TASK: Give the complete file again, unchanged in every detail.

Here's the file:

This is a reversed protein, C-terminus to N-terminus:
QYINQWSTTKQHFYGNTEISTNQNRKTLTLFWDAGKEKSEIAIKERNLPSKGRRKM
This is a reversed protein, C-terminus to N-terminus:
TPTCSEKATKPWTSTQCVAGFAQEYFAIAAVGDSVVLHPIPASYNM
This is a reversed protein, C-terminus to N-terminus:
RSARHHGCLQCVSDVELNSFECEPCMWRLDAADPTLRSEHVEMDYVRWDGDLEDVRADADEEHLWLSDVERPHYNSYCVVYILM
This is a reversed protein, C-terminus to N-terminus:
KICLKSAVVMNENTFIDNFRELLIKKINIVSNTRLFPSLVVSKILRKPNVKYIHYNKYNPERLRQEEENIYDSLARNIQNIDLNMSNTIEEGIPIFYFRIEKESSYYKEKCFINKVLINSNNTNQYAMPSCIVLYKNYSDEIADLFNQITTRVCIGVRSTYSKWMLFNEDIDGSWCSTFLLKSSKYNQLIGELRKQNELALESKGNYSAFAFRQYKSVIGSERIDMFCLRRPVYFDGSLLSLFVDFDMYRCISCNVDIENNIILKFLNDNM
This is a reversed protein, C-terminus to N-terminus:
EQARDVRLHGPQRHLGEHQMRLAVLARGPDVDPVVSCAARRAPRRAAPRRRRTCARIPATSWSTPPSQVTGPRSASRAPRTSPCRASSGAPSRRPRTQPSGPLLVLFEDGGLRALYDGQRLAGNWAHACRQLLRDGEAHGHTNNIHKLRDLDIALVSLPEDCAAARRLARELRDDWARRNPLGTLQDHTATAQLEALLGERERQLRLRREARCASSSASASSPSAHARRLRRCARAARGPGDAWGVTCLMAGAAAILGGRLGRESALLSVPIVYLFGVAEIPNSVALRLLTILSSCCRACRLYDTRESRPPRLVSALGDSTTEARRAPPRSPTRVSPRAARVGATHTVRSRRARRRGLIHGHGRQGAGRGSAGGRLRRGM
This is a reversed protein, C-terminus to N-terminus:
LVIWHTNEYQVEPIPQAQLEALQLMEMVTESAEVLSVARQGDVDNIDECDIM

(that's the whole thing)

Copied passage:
This is a reversed protein, C-terminus to N-terminus:
QYINQWSTTKQHFYGNTEISTNQNRKTLTLFWDAGKEKSEIAIKERNLPSKGRRKM
This is a reversed protein, C-terminus to N-terminus:
TPTCSEKATKPWTSTQCVAGFAQEYFAIAAVGDSVVLHPIPASYNM
This is a reversed protein, C-terminus to N-terminus:
RSARHHGCLQCVSDVELNSFECEPCMWRLDAADPTLRSEHVEMDYVRWDGDLEDVRADADEEHLWLSDVERPHYNSYCVVYILM
This is a reversed protein, C-terminus to N-terminus:
KICLKSAVVMNENTFIDNFRELLIKKINIVSNTRLFPSLVVSKILRKPNVKYIHYNKYNPERLRQEEENIYDSLARNIQNIDLNMSNTIEEGIPIFYFRIEKESSYYKEKCFINKVLINSNNTNQYAMPSCIVLYKNYSDEIADLFNQITTRVCIGVRSTYSKWMLFNEDIDGSWCSTFLLKSSKYNQLIGELRKQNELALESKGNYSAFAFRQYKSVIGSERIDMFCLRRPVYFDGSLLSLFVDFDMYRCISCNVDIENNIILKFLNDNM
This is a reversed protein, C-terminus to N-terminus:
EQARDVRLHGPQRHLGEHQMRLAVLARGPDVDPVVSCAARRAPRRAAPRRRRTCARIPATSWSTPPSQVTGPRSASRAPRTSPCRASSGAPSRRPRTQPSGPLLVLFEDGGLRALYDGQRLAGNWAHACRQLLRDGEAHGHTNNIHKLRDLDIALVSLPEDCAAARRLARELRDDWARRNPLGTLQDHTATAQLEALLGERERQLRLRREARCASSSASASSPSAHARRLRRCARAARGPGDAWGVTCLMAGAAAILGGRLGRESALLSVPIVYLFGVAEIPNSVALRLLTILSSCCRACRLYDTRESRPPRLVSALGDSTTEARRAPPRSPTRVSPRAARVGATHTVRSRRARRRGLIHGHGRQGAGRGSAGGRLRRGM
This is a reversed protein, C-terminus to N-terminus:
LVIWHTNEYQVEPIPQAQLEALQLMEMVTESAEVLSVARQGDVDNIDECDIM